While many chemicals in the workplace may seem innocuous, some of them can pose a significant hazard. Knowing which ones are hazardous and how to handle hazardous chemicals properly can help to prevent injuries and any chronic detrimental effects.
Here we look at the top 10 most hazardous chemicals in the workplace, including:
In this post:
What are hazardous chemicals
Hazardous chemicals are any type of substance that can potentially cause harm to living organisms, including humans, and the environment in general. Chemicals that are toxic, caustic or corrosive, carcinogenic, mutagenic or combustible are considered hazardous, especially if they’re not handled correctly.
Various countries and jurisdictions have specific regulations and classifications of hazardous chemicals. While these do not vary significantly, there are some minor differences and special cases. In the UK, for instance, hazardous chemicals are grouped into the following categories:
- Dangerous for the environment
Controlled substances are also classified as hazardous, albeit with varying degrees of danger. Similarly, medicines, such as antibiotics, can be hazardous without a proper prescription.
How do you know if a chemical is hazardous?
Hazardous chemicals are easy to identify if you purchase them from a credible supplier. A label will be attached to the container and the supplier will also provide the appropriate safety data sheet (SDS) for that chemical. The SDS contains information about the chemical’s toxicity, volatility, combustibility, corrosiveness, and other potential hazards.
Non-hazardous chemicals are not required to have a SDS under the Work Health and Safety Act 2011. If you’re unsure about the potential hazards of a chemical product, always check with the supplier. If the product is hazardous, you’ll see an appropriate warning and corresponding pictogram on the label. Some examples of the pictograms commonly printed on chemical labels are shown below.
As a precautionary measure, never expose a chemical container to high heat or touch its contents if you’re not sure whether it’s hazardous. If you have a chemical container with no clear label stored in your workplace, check the inventory record or ask an expert to identify the substance. Even common office chemicals such as printer ink can be potentially hazardous.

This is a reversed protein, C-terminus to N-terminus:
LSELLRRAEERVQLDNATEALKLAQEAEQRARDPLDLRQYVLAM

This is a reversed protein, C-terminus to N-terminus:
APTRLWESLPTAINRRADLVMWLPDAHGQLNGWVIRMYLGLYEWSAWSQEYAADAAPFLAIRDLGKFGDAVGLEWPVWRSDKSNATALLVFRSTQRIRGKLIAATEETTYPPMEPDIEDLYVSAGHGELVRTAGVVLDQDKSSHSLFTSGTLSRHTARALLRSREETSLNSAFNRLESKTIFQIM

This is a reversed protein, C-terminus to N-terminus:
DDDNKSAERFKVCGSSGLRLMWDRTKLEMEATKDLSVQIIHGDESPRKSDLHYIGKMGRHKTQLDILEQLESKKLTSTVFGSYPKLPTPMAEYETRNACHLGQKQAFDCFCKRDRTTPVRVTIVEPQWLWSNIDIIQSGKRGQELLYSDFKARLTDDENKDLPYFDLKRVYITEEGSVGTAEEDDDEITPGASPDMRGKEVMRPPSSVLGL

Here are some examples of hazardous chemicals that are commonly found in the workplace. You might encounter them directly or as a result of contamination. Some may also be part or traces of the old materials in the building such as asbestos.
Arsenic is a solid, non-metallic element that’s highly toxic to humans. Chronic exposure to this substance can harm the nervous system, cause organ damage and even cancer. Arsenic is found in some agricultural chemicals like pesticides, as well as wood preservatives. It’s also used in the production of glass and electronics.
Classified as a heavy metal, lead can cause brain damage, anaemia, kidney disease, and even birth defects. It was formerly a common component of paints and gasoline, although it’s now been largely discontinued as an ingredient in various products. That being said, lead is still found in electronics, roofing materials, car batteries, statues, and scuba diving gear.
Benzene is a cyclic, aromatic hydrocarbon that’s typically a liquid at room temperature. Classified as carcinogenic, benzene can damage bone marrow and cause neurological defects. It can also compromise your immune system and lead to anaemia. You might be exposed to benzene if your workplace burns plastics or stores crude oil or pesticides.